Today I wanted to download the right kernel source code and found this helping blog post. However, I got the feeling that the url can be built automatically to avoid fetching the wrong URL. Use the following command instead and it should always fetch the appropriate sources according to your currently running machine:
operating systems stuff
For some weeks I had to cope with a monochrome vim in MSYS/MinGW, which turned out to be a really horrible experience to be honest and I avoided vim as often as I could. Searching on the web did not help much, therefore I want to share the little thing with you
A long while ago, I re-wrote the transfer stack for the shell in Python.
The transfer stack is the counterpart to the directory dtack, which is known by the commands
The corresponding tools of the transfer stack are
transfers, all of which can be found in my github repository.
Since my current job forces me to work on Windows most of the time, I desperately tried to get any shell/terminal on Windows shell to the same level as all other *nix shells in the 20th century. It turned out to be an endeavour but with a decently working bash in the end.
I just cleaned up my home brew cellar and had problems reinstalling R. I got the old well-known error message:
brew install r ==> Downloading http://cran.r-project.org/src/base/R-2/R-2.15.1.tar.gz Already downloaded: /Library/Caches/Homebrew/r-2.15.1.tar.gz Error: This formula requires a fortran compiler,...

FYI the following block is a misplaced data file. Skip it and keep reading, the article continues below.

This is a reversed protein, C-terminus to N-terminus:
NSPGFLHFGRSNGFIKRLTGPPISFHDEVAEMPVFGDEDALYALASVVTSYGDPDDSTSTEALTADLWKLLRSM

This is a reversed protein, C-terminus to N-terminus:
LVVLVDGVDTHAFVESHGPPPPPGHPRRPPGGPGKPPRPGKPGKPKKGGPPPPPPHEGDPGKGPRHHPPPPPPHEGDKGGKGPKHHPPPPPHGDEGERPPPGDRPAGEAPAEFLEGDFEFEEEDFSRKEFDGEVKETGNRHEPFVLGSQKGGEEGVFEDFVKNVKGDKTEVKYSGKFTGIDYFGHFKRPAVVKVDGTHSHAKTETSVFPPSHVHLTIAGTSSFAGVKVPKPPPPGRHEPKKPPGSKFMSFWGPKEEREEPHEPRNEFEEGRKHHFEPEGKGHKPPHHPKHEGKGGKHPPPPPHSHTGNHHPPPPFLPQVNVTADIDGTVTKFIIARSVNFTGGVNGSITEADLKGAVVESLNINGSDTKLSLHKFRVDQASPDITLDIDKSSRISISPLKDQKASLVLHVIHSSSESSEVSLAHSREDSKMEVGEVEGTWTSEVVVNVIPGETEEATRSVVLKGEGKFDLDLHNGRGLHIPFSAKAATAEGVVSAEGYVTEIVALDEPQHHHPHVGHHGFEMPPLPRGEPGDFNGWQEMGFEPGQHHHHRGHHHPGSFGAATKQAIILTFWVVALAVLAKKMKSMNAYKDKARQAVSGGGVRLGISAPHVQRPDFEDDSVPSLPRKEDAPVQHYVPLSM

Reinstalling gfortran (which was actually installed already) did not help and so I decided to trick home brew until the problem is ﬁxed, with the following:
For doing native FreeBSD stuﬀ, I decided to install FreeBSD besides an existing Ubuntu installation. However, the Grub settings did not turned out to be as easy as the installation process.
I recently updated the shell add-on for OS X, that overloads rm to not remove the items, but move them into trash instead. Before the update, a for loop moved every single item given in the command line into trash using one osascript (Apple Script) call per item. This caused a blocking shell with one ‘ﬂupp’ sound eﬀect for each moved item, which can be quite tedious, when removing many items, even if they are small. Now, after the update, a item list is created and ﬁlled with all given items to remove and in the end passed to one osascript call.
As I always forget the exact syntax and am too chicken-hearted to fool around, I note down the command to add one’s public key to the authorized keys on the remote machine (to login using pub/private key pair only) here. Use the following command (id_rsa.pub might be id_dsa.pub on your site).
cat ~/.ssh/id_rsa.pub | ssh firstname.lastname@example.org "cat - >> ~/.ssh/authorized_keys"
Even though the title seems to exaggerate slightly, I need to say, that the 33 minutes OS X Lion claims to need for installation - and it does not correct itself by measuring the time - can never be reached with hard drives, at least not for an upgrade. For my ﬁrst installation, I was waiting for 75 minutes and the second installation tells me that 28 minutes are left (after 40 ‘real’ minutes).
It’s a bit tricky, but today I ﬁxed a small problem of an obsolete shortcut in OS X Lion. I used to have Cmd-Right on Exposé and Cmd-Middle on Spaces, to have both functions short at hand. After I upgraded to Lion from Snow Leopard, Spaces and Exposé are merged into Mission Control, which was a wise decision, but my mouse shortcuts were migrated BOTH to Mission Control.